The viewpoints of Pinal County Attorney candidates Republican Lando Voyles and Democrat incumbent James P. Walsh were thrown into sharp contrast with nearly every question asked in an election forum Saturday.
For Voyles, the role of county attorney is that of an aggressive prosecutor who would focus on fighting crime by aggressively pursuing criminals.
“You need a prosecutor in the county attorney’s office,” Voyles said. “I want to send the violent offenders to prison, I want to stop the drug smugglers that come through our county and I want to support victims’ rights.”
Walsh, who never has been a prosecuting attorney, said while the office’s prosecutorial role is important, key to the job of county attorney is to oversee a large budget and manage a highly staffed office.
“I hire good, strong prosecutors,” Walsh said, pointing to Voyles. “But not all of them, in fact most of them, don’t know how to run an office, don’t know how to manage a budget of this size, that’s not what their skill set is. That’s what my skill set is.”
The two faced off in a candidates’ forum co-hosted by InMaricopa.com and Maricopa Monitor.
Walsh said one of the largest issues facing the county is drugs.
“First of all, I think that we have to make sure that we continue to protect, as we have been able to so somewhat successfully, from the violence that would spill over from crimes coming from cartels that are importing drugs from Mexico,” Walsh said.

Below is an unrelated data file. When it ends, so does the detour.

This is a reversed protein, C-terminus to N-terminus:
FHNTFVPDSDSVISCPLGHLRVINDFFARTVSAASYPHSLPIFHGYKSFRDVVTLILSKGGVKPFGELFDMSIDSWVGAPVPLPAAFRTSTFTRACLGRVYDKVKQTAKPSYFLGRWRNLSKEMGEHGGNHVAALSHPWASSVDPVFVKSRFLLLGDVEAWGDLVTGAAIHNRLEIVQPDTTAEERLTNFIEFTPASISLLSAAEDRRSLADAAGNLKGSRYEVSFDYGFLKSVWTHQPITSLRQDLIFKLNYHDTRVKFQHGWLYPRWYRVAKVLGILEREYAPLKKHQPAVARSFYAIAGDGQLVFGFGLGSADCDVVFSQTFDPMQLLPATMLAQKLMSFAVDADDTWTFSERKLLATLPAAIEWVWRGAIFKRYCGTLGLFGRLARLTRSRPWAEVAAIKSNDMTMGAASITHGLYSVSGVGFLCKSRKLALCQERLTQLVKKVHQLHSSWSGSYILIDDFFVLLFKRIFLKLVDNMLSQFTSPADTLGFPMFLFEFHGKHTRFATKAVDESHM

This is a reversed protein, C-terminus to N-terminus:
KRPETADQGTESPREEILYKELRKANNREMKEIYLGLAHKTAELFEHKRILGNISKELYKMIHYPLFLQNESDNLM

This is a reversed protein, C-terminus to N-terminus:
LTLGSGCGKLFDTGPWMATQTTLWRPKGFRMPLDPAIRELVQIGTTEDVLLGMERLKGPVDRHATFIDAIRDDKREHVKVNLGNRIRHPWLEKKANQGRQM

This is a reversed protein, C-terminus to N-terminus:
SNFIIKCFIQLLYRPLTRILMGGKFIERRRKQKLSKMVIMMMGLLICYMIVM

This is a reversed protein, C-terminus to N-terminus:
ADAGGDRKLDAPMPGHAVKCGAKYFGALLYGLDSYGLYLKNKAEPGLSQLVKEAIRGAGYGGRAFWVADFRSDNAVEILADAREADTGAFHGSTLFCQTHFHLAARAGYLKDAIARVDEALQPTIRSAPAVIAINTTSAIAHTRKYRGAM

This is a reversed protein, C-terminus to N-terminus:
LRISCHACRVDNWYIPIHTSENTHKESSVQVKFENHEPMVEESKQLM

Walsh also advocated increased vigilance on prescription drug abuse and creating more programs for kids to help keep them off drugs.
Voyles said the main issue facing the county was violent criminals being released onto the streets.
“That’s the No. 1 problem we have right now,” Voyles said. “We have people … defendants, criminals, who know that Pinal County is a place of refuge. (They) know that if you get busted here you get probation.”
Voyles agreed drug trafficking was an issue and said victims’ rights, especially, needed to be protected.
Another point of contention between the candidates was how to best foster a good working relationship between the county attorney’s office and the sheriff’s office.
Voyles said the attorney’s office should have better communication with the sheriff’s office over cases submitted for prosecution.
“If you go back and you work with them on it, to help them understand why it is you’re turning down a case and why it is you’re furthering the case (for investigation), you have a better working relationship,” Voyles said.
He said the county attorney should train deputies in relevant areas as needed.
Walsh defended himself, maintaining he consistently works closely with the sheriff’s office.
“Many, probably the majority of our cases that are charged and prosecuted come from the sheriff’s office,” Walsh said.
However, Walsh said, “We have our roles to play within the system.”
“The sheriff gathers evidence, we review it, we decide what we charge,” Walsh said.Where to draw a line when deciding whether to prosecute a case and taking into account budget constraints, highlighted the candidates’ differences.
“When you’re looking at dangerous crimes, I’m not going to say we don’t have the money to prosecute a dangerous crime,” Voyles said. “The cases that need to be prosecuted are the cases that have a reasonable likelihood of conviction.”
Voyles said it was a mistake to only prosecute “perfect” cases, and some cases should be pursued even if a conviction was not ironclad, what he called “a happy medium.”
Walsh agreed on the “reasonable likelihood” threshold, but said there was more to consider when making a decision to prosecute.
“The next question is how do you manage a budget to be able to do that?” Walsh said.